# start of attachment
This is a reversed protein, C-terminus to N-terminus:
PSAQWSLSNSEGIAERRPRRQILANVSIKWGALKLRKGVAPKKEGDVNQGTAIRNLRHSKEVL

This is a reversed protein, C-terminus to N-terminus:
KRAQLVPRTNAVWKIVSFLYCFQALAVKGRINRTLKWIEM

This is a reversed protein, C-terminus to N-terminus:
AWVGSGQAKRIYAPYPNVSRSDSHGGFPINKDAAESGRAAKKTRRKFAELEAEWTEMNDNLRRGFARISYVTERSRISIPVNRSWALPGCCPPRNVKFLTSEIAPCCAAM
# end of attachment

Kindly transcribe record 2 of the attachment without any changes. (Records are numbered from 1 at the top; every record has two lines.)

This is a reversed protein, C-terminus to N-terminus:
KRAQLVPRTNAVWKIVSFLYCFQALAVKGRINRTLKWIEM